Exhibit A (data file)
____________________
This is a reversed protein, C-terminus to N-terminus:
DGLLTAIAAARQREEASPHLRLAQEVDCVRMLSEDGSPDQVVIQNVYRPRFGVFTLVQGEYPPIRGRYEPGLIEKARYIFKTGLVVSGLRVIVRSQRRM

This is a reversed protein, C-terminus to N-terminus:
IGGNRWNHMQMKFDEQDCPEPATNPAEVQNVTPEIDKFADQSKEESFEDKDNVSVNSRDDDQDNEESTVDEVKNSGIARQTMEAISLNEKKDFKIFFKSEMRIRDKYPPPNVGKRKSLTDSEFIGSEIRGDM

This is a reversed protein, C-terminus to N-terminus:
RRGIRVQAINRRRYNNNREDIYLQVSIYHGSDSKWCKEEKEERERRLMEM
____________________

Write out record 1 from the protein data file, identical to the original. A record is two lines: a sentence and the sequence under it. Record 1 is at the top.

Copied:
This is a reversed protein, C-terminus to N-terminus:
DGLLTAIAAARQREEASPHLRLAQEVDCVRMLSEDGSPDQVVIQNVYRPRFGVFTLVQGEYPPIRGRYEPGLIEKARYIFKTGLVVSGLRVIVRSQRRM